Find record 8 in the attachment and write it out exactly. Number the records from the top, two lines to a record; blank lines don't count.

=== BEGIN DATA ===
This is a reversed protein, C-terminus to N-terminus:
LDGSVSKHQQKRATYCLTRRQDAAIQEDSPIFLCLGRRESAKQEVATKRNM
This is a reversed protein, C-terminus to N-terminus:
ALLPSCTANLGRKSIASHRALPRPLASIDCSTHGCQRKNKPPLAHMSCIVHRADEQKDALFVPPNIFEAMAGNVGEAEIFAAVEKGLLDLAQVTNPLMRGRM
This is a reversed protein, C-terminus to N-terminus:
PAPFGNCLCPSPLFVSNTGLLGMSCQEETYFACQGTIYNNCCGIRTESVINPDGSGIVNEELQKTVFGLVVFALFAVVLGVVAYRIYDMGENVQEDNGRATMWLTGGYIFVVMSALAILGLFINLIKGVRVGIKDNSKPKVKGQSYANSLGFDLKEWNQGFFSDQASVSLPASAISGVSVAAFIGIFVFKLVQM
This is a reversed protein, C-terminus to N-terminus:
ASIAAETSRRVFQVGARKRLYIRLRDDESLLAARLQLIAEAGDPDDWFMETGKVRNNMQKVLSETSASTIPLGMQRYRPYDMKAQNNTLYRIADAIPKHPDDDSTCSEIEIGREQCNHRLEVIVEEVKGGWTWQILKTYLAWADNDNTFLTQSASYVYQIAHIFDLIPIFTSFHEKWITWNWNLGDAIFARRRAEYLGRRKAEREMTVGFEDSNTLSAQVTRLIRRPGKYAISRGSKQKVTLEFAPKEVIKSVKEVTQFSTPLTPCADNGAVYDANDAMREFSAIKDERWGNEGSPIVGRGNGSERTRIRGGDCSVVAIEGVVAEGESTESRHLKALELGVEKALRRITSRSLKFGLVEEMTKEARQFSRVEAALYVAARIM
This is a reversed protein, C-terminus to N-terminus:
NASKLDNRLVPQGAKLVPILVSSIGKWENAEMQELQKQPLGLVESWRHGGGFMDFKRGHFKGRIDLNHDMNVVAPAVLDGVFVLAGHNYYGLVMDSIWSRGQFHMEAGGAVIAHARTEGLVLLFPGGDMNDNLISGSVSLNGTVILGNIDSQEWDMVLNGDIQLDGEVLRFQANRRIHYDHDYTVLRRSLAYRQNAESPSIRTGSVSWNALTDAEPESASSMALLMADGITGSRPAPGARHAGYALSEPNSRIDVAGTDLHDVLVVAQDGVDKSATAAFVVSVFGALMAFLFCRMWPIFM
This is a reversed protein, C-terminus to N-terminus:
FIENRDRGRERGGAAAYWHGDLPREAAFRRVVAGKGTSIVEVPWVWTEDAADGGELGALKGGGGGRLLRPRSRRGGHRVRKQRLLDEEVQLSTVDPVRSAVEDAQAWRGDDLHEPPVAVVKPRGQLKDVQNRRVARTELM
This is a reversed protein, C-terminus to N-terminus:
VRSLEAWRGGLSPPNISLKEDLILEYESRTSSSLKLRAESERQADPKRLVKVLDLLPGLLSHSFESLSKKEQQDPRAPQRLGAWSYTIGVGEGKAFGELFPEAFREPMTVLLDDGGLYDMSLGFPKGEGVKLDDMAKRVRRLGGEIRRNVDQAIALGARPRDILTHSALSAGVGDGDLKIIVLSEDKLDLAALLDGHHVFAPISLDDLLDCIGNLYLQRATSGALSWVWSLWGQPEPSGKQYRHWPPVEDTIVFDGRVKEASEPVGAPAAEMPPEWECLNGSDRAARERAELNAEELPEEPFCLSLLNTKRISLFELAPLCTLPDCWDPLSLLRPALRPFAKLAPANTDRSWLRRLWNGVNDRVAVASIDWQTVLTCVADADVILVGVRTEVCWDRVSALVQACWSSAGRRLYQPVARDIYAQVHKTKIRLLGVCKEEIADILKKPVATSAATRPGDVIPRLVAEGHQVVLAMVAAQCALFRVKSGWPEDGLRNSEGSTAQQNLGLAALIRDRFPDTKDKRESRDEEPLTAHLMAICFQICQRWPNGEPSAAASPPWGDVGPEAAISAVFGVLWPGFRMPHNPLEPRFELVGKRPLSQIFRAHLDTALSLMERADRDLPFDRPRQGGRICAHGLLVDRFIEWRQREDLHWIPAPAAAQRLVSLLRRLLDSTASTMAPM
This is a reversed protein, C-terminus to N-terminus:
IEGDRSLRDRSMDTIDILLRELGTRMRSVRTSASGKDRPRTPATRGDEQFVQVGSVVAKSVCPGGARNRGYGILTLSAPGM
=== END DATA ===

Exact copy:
This is a reversed protein, C-terminus to N-terminus:
IEGDRSLRDRSMDTIDILLRELGTRMRSVRTSASGKDRPRTPATRGDEQFVQVGSVVAKSVCPGGARNRGYGILTLSAPGM